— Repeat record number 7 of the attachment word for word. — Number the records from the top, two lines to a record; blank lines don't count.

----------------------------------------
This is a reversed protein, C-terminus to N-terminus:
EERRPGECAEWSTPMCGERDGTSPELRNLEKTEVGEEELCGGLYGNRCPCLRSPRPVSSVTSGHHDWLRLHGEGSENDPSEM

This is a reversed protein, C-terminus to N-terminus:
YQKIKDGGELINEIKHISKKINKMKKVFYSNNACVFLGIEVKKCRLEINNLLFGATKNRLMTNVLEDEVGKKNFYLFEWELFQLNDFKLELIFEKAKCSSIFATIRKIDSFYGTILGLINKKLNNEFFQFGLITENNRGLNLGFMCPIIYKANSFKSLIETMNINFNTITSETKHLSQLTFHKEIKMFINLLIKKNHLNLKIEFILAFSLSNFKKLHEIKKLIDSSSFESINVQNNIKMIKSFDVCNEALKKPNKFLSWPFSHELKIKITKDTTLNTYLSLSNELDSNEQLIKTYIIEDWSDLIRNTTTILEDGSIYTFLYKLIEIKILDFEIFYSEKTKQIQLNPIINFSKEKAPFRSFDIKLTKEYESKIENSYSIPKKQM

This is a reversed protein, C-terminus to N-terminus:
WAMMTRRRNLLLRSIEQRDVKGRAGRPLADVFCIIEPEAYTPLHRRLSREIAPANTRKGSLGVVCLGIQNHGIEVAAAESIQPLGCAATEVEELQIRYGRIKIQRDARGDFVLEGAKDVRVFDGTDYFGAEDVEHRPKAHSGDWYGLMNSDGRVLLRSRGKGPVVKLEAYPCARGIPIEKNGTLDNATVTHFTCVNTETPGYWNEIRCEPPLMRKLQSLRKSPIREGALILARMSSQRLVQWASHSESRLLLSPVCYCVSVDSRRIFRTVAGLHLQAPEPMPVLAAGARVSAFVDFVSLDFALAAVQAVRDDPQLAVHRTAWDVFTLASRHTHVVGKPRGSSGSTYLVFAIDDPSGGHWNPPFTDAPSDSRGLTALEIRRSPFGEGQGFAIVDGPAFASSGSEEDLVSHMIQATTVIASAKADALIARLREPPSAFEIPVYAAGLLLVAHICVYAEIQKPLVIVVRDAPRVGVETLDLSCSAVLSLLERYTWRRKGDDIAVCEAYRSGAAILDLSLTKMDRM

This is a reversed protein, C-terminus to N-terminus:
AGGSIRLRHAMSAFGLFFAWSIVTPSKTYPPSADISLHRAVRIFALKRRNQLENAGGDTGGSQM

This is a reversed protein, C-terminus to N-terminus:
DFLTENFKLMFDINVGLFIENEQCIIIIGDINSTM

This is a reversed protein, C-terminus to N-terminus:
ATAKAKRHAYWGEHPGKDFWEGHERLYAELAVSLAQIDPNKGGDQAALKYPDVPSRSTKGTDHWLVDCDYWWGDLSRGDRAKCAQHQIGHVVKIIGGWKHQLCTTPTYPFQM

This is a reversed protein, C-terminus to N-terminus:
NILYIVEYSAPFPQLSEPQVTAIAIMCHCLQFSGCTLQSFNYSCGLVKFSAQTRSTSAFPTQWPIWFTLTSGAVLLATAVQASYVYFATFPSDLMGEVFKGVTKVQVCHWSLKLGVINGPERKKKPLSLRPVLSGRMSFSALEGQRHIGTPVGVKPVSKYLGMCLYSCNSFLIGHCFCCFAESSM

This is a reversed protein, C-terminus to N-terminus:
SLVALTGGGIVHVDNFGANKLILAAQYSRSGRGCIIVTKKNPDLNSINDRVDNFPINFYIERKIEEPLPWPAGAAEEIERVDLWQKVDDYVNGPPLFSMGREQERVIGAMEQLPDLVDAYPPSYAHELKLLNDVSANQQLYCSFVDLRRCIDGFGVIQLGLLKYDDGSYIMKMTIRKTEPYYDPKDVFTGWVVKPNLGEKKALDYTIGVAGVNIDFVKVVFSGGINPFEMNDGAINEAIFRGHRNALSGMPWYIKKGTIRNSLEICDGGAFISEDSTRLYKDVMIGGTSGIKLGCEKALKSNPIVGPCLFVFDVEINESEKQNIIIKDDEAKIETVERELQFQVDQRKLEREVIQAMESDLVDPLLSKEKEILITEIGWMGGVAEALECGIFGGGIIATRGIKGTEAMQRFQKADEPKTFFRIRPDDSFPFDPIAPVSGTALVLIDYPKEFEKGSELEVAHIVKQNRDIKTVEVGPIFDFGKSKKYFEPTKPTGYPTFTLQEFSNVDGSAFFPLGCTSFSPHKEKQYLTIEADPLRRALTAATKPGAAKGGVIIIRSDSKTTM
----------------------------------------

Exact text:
This is a reversed protein, C-terminus to N-terminus:
NILYIVEYSAPFPQLSEPQVTAIAIMCHCLQFSGCTLQSFNYSCGLVKFSAQTRSTSAFPTQWPIWFTLTSGAVLLATAVQASYVYFATFPSDLMGEVFKGVTKVQVCHWSLKLGVINGPERKKKPLSLRPVLSGRMSFSALEGQRHIGTPVGVKPVSKYLGMCLYSCNSFLIGHCFCCFAESSM